South Carolina prep LF Kep Brown (Miami commit) had been rising late in the summer and consolidated those gains in Jupiter. The lanky 6’5 Brown was seen a ton as he was on the most talented team in the tournament (his team also had arguably the top two prospects in the tournament, SS Brendan Rodgers and LF Nick Plummer) and he made lots of hard contact with a loose swing that has plus power potential to all fields.  He’s a solid average runner underway, but Brown’s arm limits him to left field.

Oklahoma prep RHP Corey Zangari (Oklahoma State commit) was a total wildcard; Jupiter was his third inning on the showcase circuit and he imploded on the launch pad, walking 8 in 2.1 innings over two appearances. He flashed an easy plus slider and plus cutter while topping at 93 mph, but he was clearly feeling for his arm slot and still has a lot of work to do.  The upside is enormous and it may only take a dozen good innings this spring for him to get $1 million or more.

I’ll be writing about the 2016 and 2017 drafts soon, but it’s worth mentioning that arguably the top prep prospect for 2016, Orlando-area prep RHP Austin Bergner (uncommitted) took another step forward in Jupiter (sitting 93-95 mph in the 1st inning with feel for above an average curveball and changeup) and may have knocked Kansas prep RHP Riley Pint (LSU commit) off his perch as the top prep prospect for 2016.  Scouts speculated where Bergner would go if he were eligible for the 2015 MLB Draft and everyone had him in the 1st round, with some saying he’d go in the top 10; I’d have him in the top 15 right now.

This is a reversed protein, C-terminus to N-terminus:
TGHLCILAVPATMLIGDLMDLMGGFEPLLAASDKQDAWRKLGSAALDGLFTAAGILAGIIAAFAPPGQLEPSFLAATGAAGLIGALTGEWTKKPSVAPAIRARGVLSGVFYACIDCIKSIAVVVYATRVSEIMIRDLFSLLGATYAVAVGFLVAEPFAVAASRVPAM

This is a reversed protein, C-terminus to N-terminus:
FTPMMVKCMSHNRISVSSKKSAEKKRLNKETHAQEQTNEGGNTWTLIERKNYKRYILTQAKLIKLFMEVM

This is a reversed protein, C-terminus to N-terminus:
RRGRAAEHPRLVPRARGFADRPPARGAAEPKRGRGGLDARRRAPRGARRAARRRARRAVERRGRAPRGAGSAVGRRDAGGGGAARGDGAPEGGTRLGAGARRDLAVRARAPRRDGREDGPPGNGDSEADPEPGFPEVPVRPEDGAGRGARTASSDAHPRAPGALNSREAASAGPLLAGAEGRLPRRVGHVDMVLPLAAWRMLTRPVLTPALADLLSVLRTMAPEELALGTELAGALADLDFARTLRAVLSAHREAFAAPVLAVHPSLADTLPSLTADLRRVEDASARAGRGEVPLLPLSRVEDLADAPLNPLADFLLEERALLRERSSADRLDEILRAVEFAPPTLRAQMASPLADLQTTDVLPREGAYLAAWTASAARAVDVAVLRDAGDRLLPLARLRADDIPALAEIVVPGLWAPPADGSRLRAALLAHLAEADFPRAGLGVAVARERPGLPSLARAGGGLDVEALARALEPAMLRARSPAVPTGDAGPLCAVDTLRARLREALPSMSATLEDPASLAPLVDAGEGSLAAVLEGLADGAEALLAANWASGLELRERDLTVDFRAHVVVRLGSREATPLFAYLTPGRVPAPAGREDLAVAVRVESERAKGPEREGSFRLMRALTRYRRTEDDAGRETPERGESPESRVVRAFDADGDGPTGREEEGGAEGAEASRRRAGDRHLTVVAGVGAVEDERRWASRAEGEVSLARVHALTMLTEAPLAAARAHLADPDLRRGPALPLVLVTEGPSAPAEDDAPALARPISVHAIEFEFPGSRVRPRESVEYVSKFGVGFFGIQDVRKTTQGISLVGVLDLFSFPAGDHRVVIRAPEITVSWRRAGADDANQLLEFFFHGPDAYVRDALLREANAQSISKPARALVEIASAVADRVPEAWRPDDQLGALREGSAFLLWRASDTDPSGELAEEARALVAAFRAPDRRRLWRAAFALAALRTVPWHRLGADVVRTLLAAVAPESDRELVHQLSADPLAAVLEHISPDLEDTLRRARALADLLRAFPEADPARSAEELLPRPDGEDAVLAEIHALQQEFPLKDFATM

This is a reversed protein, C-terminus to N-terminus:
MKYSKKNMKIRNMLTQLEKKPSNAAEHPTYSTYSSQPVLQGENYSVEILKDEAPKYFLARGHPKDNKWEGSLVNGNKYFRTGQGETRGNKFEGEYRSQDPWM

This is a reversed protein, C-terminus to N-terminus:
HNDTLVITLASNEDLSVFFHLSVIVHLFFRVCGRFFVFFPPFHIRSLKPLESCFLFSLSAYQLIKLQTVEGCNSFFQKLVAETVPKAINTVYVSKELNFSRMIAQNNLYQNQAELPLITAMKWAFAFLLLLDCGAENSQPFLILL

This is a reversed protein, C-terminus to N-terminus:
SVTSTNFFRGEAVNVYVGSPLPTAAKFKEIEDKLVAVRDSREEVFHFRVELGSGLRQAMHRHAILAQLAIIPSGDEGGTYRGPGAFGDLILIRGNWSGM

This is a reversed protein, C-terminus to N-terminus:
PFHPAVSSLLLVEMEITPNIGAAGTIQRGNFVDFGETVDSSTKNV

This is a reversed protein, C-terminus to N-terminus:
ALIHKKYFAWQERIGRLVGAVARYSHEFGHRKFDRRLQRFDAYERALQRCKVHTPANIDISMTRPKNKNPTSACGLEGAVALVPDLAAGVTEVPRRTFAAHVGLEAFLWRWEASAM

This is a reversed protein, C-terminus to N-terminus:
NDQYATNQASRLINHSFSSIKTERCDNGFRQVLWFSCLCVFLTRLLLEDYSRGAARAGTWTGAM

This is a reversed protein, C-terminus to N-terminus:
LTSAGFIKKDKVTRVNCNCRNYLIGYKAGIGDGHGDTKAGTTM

As I said above, most players in the AFL look about the same as they do during the season, if not a tired version of it, but some players stood out as being improved or giving me a first in-person look at the improvements scouts had told me about earlier this year.


Enrique Burgos, RHP, Diamondbacks

Burgos earned the 26th and final slot on the Arizona list as a 6’4/250 righty that sits 95-98 mph, but whose only secondary pitch is a slider that’s average at best and with command that’s well below average right now.  In my one-game look at him in the AFL, he looked notably improved: 95-97 with a consistently above average 84-87 mph slider that flashed plus.  The command still isn’t great, but it was workable.  Once I post ten prospect lists, I’ll run back through those lists and re-rank some players and I think Burgos will fit with the power arms in the 14-17 range on the D’Backs list.  If Burgos keeps this up, my first and only emoji scouting report may out of date just weeks after it was written (sad face).